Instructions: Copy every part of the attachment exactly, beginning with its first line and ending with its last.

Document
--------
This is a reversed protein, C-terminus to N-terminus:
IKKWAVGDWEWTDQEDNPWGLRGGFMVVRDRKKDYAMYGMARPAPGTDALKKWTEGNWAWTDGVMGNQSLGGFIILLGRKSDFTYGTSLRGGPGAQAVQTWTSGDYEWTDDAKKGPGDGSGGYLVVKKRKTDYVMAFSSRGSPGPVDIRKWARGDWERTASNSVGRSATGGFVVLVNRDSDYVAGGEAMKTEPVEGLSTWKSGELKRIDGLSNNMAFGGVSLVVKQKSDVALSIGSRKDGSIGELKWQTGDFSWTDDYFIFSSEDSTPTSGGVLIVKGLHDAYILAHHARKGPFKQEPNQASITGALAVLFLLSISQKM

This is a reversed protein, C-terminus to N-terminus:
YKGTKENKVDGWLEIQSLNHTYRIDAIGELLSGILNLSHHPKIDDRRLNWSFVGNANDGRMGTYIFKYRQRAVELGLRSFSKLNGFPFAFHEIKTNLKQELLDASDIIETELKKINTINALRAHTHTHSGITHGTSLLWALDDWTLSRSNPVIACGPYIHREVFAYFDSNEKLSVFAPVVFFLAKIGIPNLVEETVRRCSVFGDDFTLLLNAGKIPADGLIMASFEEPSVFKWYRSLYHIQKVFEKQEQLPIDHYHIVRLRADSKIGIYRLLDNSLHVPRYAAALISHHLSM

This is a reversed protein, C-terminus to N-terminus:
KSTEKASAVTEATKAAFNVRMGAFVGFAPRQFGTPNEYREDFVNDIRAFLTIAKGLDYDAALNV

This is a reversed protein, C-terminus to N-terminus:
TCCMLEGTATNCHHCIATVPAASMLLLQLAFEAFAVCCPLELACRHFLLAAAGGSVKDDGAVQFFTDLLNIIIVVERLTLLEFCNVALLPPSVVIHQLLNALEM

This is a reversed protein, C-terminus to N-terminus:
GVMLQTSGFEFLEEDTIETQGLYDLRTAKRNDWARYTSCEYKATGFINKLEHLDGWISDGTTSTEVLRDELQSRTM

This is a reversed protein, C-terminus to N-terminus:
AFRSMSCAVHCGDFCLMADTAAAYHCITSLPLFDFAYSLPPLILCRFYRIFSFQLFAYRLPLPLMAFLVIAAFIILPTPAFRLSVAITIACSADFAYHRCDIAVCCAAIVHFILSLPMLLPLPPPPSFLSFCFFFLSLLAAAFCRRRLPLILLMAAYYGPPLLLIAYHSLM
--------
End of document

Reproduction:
This is a reversed protein, C-terminus to N-terminus:
IKKWAVGDWEWTDQEDNPWGLRGGFMVVRDRKKDYAMYGMARPAPGTDALKKWTEGNWAWTDGVMGNQSLGGFIILLGRKSDFTYGTSLRGGPGAQAVQTWTSGDYEWTDDAKKGPGDGSGGYLVVKKRKTDYVMAFSSRGSPGPVDIRKWARGDWERTASNSVGRSATGGFVVLVNRDSDYVAGGEAMKTEPVEGLSTWKSGELKRIDGLSNNMAFGGVSLVVKQKSDVALSIGSRKDGSIGELKWQTGDFSWTDDYFIFSSEDSTPTSGGVLIVKGLHDAYILAHHARKGPFKQEPNQASITGALAVLFLLSISQKM

This is a reversed protein, C-terminus to N-terminus:
YKGTKENKVDGWLEIQSLNHTYRIDAIGELLSGILNLSHHPKIDDRRLNWSFVGNANDGRMGTYIFKYRQRAVELGLRSFSKLNGFPFAFHEIKTNLKQELLDASDIIETELKKINTINALRAHTHTHSGITHGTSLLWALDDWTLSRSNPVIACGPYIHREVFAYFDSNEKLSVFAPVVFFLAKIGIPNLVEETVRRCSVFGDDFTLLLNAGKIPADGLIMASFEEPSVFKWYRSLYHIQKVFEKQEQLPIDHYHIVRLRADSKIGIYRLLDNSLHVPRYAAALISHHLSM

This is a reversed protein, C-terminus to N-terminus:
KSTEKASAVTEATKAAFNVRMGAFVGFAPRQFGTPNEYREDFVNDIRAFLTIAKGLDYDAALNV

This is a reversed protein, C-terminus to N-terminus:
TCCMLEGTATNCHHCIATVPAASMLLLQLAFEAFAVCCPLELACRHFLLAAAGGSVKDDGAVQFFTDLLNIIIVVERLTLLEFCNVALLPPSVVIHQLLNALEM

This is a reversed protein, C-terminus to N-terminus:
GVMLQTSGFEFLEEDTIETQGLYDLRTAKRNDWARYTSCEYKATGFINKLEHLDGWISDGTTSTEVLRDELQSRTM

This is a reversed protein, C-terminus to N-terminus:
AFRSMSCAVHCGDFCLMADTAAAYHCITSLPLFDFAYSLPPLILCRFYRIFSFQLFAYRLPLPLMAFLVIAAFIILPTPAFRLSVAITIACSADFAYHRCDIAVCCAAIVHFILSLPMLLPLPPPPSFLSFCFFFLSLLAAAFCRRRLPLILLMAAYYGPPLLLIAYHSLM